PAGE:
Of all the longstanding Cardiff bands, Kutosis' development over the last couple of years has been the most exciting. Their 2011 debut Fanatical Love was an album of confident spiky post-punk, while second Dream It Away (for which tonight acts as a launch show) is an expansive set of '90s influenced indie which, rather than stating some kind of new order, can be heard as a sophisticated progression of the most interesting aspects of their bratty first. We've heard some of these songs already over the last year or so (notably at their very popular Sŵn 2013 performance), but to see them played to a jubilant crowd in celebration of the long-awaited release of their sophomore effort (which also marks excellent local promoter Jealous Lovers Club's first release as a record label) is pretty warming stuff.

They weren't the only band stating a musical progression tonight. While opening act Wasters are very much at the beginning of their shoegazey Britpop journey (which displays a couple of hooks), main support Winter Villains debuted material from their own forthcoming second album. Their first, February (which itself was released only a year ago), was a very good but also very sorrowful collection of choral odes backed by sparse guitar, piano and fiddle arrangements. However on the evidence of tonight's set their second should be a much more experimental affair. Songs called to mind groups as diverse as These New Puritans and the Postal Service as they took a more minimalist and 'twinkly' approach to arrangements, replacing the sweeping instrumental melodies of their previous incarnation with synth programming and guitar pedal twiddling.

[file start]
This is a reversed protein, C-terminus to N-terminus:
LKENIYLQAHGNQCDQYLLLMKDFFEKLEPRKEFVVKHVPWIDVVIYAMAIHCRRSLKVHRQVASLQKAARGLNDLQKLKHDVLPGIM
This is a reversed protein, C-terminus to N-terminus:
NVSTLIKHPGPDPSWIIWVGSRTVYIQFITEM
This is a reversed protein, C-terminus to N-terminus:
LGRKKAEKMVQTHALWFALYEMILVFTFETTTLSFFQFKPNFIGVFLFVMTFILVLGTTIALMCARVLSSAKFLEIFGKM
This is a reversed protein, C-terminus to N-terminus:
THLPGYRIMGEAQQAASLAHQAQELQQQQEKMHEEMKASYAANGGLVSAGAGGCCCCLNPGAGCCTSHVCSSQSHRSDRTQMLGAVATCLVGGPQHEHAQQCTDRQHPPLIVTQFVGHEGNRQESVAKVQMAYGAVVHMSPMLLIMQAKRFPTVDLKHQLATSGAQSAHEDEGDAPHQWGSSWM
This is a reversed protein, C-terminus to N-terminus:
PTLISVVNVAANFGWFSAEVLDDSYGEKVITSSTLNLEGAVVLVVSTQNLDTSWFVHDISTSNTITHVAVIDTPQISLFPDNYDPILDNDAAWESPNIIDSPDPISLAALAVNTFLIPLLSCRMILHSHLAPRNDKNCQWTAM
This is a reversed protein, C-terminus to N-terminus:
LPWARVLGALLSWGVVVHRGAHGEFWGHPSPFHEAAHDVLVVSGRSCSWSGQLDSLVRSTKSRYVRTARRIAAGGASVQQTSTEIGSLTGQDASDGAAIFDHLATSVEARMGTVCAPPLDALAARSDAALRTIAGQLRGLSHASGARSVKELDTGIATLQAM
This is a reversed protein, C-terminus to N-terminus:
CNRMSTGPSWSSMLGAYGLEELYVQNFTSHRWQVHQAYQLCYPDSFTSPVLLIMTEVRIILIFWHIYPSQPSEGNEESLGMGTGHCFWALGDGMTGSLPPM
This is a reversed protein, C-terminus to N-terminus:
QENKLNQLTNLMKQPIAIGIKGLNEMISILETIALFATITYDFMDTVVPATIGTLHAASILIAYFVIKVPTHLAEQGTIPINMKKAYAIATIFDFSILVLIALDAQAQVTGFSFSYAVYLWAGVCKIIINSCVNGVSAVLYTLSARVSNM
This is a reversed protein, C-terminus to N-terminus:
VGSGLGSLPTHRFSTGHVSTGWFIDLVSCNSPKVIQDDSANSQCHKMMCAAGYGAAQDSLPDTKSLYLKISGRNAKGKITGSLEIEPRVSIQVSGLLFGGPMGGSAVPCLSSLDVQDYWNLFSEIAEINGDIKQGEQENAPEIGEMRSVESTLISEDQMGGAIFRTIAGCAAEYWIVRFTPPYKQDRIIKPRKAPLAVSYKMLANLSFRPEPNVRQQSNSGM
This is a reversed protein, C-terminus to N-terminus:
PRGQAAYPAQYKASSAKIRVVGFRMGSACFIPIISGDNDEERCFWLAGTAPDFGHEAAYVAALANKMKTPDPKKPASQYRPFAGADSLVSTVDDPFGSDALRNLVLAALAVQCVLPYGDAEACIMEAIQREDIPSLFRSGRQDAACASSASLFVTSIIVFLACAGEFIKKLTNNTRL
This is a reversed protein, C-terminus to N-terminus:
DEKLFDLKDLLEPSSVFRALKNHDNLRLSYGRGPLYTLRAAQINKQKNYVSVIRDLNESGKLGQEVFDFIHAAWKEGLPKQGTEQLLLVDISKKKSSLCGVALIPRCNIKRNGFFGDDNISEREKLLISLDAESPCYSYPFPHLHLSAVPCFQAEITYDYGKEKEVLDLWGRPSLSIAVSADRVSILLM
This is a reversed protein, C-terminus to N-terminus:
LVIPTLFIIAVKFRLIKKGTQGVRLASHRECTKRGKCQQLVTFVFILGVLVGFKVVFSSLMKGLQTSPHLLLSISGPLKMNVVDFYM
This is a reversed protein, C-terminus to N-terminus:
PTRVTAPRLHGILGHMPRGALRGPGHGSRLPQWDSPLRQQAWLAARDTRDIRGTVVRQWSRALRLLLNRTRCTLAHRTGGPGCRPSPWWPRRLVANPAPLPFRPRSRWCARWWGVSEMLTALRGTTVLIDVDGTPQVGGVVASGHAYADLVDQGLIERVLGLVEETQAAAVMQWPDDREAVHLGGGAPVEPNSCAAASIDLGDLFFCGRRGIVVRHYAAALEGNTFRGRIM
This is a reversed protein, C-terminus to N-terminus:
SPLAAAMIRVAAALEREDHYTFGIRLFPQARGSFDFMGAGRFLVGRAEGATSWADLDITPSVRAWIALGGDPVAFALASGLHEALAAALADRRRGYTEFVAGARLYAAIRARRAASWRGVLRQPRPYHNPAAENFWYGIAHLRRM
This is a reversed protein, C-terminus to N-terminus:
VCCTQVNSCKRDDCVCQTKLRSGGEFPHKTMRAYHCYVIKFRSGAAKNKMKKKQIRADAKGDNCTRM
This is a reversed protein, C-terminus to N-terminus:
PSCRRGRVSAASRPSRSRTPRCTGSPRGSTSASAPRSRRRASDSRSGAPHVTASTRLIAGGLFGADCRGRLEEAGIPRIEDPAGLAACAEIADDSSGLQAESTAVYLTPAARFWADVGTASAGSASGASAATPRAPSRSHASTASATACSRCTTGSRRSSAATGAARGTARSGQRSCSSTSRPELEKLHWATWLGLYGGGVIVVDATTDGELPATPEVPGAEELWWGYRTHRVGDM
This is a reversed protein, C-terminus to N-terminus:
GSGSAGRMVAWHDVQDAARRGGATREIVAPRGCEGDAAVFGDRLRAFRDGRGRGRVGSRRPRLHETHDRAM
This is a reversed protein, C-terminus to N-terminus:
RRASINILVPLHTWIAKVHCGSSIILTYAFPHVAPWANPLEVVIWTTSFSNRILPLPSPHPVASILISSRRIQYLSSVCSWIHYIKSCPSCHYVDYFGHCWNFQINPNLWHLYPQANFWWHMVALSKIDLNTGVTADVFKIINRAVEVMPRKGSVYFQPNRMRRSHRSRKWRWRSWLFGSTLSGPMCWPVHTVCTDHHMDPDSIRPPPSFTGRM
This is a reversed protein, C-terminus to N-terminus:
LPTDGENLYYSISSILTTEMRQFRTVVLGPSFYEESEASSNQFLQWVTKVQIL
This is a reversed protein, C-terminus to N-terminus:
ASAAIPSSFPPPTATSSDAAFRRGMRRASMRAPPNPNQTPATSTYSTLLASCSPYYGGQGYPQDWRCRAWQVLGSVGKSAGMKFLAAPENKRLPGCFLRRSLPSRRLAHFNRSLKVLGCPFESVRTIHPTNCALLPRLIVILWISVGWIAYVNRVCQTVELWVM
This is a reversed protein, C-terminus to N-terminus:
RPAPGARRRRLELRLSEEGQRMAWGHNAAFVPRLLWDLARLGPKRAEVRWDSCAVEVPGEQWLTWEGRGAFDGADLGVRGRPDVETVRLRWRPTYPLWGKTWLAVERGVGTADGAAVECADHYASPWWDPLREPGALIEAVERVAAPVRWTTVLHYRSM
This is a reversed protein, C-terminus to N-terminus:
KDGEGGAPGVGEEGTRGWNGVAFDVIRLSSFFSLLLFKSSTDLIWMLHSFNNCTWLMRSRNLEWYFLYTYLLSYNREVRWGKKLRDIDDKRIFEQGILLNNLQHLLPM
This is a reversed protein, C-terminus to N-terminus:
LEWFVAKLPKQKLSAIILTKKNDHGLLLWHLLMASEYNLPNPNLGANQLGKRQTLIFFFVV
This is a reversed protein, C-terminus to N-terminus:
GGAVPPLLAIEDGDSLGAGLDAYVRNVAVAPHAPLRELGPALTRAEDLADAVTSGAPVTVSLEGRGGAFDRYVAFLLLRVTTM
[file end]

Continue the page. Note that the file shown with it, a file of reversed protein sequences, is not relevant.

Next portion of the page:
Almost in opposition to Winter Villains' reflective compositions, Kutosis went some way in asserting their potential as indie pop cover stars. However, aside from the surfboard at the back of the stage (a nod to the Hawaii Five-O aping cover art of Dream It Away), there were no gimmicks - no 'banter', no gymnastics, but a friendly and self-assured presentation of their excellent songwriting. Their sound is comparable to a variety of indie bands (the Cribs spring to mind late in the set), but at the same time strikingly individual: the sonic separation between the bass, drums and guitar does not feel empty - indeed, the surfboard can also be taken to signify an influence from the washed out indie of America's west coast. Former set closer 'Battle Lake' is nestled among their newies, and serves to show that their musical shift isn't so stark - in this context it sounds less like a bombastic Wire and more a pissed off, focussed early Suede - but it's the new stuff that dominates: 'Crystal Beach', 'This Avalanche Is' and 'Short Stories' are all indie swayers in waiting, while the Nirvana gone Britpop of 'Horizons' shows that they will never shake off the punch which characterised their first release. Which is obviously for the best.